“If there is one indelible image from the Battle of Tarawa, it is a photo of dozens of dead Marines bobbing in the shallows just off what was called Red Beach II. I often launched my windsurfer from Red Beach II. Just twenty yards from the beach lies a rusting amtrac. At reef’s edge are the brown ribs of a ship long ago grounded, where Japanese snipers once picked off Marines wading and swimming and floating toward a beach that offered nothing better. A little farther I directed my board over the wings and fuselage of a B- 29 Liberator. Clearing the harbor entrance, I confronted the rusting carcasses of several landing vehicles. Near the beach was a Sherman tank, with children playing on the turret. The Battle of Tarawa is an inescapable part of daily life on the island.”

Climate change

Kiribati is one of the lowest-lying countries in the world. Therefore, it is also one of the countries most at risk of rising sea levels. The majority of its islands are only a couple of metres above sea level at most. The government of Kiribati, along with other low-lying countries, such as Tuvalu and the Maldives, have been pushing for the more action on climate change to avert catastrophe and save their islands.

The former president of Kiribati, Anote Tong, has been at the forefront of raising global awareness of his country’s plight. A new documentary called Anote’s Ark focuses on the effects of climate change on Kiribati. You can watch the trailer here.

A few facts about Kiribati

  • Capital: Tarawa
  • Population: 110,000 (2015 census figures)
  • Currency: Australian dollar
  • Official Languages: Gilbertese (Te Taetae ni Kiribati) & English
  • Time Zone: UTC+12, +13, +14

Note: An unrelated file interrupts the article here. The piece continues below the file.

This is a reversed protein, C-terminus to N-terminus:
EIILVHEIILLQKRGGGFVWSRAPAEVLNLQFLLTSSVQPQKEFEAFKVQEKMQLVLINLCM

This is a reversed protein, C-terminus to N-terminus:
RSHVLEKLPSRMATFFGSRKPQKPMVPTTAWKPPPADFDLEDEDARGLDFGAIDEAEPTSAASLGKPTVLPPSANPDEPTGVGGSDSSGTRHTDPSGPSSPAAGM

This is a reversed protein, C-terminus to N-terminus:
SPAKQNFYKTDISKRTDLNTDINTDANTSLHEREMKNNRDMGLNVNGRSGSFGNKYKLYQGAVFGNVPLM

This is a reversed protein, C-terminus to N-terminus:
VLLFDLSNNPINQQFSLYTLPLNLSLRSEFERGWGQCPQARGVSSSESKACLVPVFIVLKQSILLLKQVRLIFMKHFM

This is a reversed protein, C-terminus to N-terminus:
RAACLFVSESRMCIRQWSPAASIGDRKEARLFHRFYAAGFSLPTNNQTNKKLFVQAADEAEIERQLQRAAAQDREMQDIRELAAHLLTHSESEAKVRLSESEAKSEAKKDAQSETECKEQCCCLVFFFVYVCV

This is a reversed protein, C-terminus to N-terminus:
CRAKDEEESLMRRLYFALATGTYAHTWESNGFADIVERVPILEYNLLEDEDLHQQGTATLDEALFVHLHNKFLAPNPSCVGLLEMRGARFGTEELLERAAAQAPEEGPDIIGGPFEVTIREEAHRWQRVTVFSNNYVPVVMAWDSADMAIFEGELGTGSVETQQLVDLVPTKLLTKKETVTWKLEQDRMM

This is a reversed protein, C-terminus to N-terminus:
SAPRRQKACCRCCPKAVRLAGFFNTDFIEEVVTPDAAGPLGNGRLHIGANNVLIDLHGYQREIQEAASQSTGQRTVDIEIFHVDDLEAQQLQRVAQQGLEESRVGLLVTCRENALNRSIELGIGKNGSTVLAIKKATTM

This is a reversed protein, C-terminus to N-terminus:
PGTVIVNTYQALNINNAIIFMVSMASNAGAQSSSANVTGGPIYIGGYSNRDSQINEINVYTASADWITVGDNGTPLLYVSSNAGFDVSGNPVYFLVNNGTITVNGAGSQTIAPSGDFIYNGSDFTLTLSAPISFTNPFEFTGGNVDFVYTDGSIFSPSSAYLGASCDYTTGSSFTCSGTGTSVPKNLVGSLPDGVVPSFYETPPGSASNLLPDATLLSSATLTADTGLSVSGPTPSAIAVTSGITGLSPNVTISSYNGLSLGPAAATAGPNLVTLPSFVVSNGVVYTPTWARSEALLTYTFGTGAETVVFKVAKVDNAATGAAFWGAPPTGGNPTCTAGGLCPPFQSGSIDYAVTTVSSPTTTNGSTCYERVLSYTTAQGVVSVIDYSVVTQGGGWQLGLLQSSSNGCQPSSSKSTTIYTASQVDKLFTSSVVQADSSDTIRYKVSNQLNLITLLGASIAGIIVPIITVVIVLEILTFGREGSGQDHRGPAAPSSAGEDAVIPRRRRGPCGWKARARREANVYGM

• Calling Code: +686
  • Internet TLD: .ki
  • Drives On: Left
  • Can Drink Tap Water: No
  • Plugs/Sockets: Type I, 240V (Same as Australia & New Zealand)

Getting there

There are only two international airports in Kiribati, one in the capital, Tarawa, and one over 3,000 kilometres east of Tarawa in Kiritimati or Christmas Island.

Fiji Airways, Nauru Airlines and Air Kiribati, connect Tarawa internationally. Fiji Airways and Air Kiribati only connect Tarawa with Nadi, Fiji. Nauru Airlines, meanwhile, connects Tarawa to the Marshall Islands, Federated States of Micronesia, Nauru, Solomon Islands and Brisbane, Australia as part of its island hopper service. Bear in mind that each of these routes go only once a week. If you wanted to visit Tarawa for less time than that, it would require arriving from and leaving to a different location.

Fiji Airways is the only airline that flies to Kiritimati, with connections to both Fiji and Hawaii. There are no direct flights between Kiritimati and Tarawa, so a connection in Nadi, Fiji is required.

A Fiji Airways plane at Tarawa airport in Kiribati.
A Fiji Airways plane at Tarawa airport.

When to go

The temperature in Kiribati generally stays between 25 and 31 degrees celsius. The best time to visit the Gilbert Islands in the west is between May and November when there is less rain. For Kiritimati, it is best to avoid the rainy months of March and April.

Visa information

Citizens of all EU countries, the USA, Canada, Australia, New Zealand, Japan, South Korea, Taiwan, Hong Kong, Singapore, Malaysia, Norway, Iceland, Switzerland, most pacific island nations and many more can visit Kiribati without a visa. All of these can visit for at least 30 days, many for 120. See Visa Policy of Kiribati on Wikipedia for the full list.

Kiribati arrival forms.
Kiribati arrival forms.

How much does it cost?

Due to so few options, flights can be very expensive. Prices in Kiribati for food, accommodation etc. can also be high because of a lack of tourist infrastructure and the reliance on many imported goods. I paid A$70 per night for a room in a guesthouse. Meals in a restaurant cost about A$20.


  1. A Big Question on Small States, International Monetary Fund, published Sep 2013, accessed 18 Nov 2018,
  2. Battle of Tarawa, History, published 17 Nov 2009, , accessed 18 Nov 2018,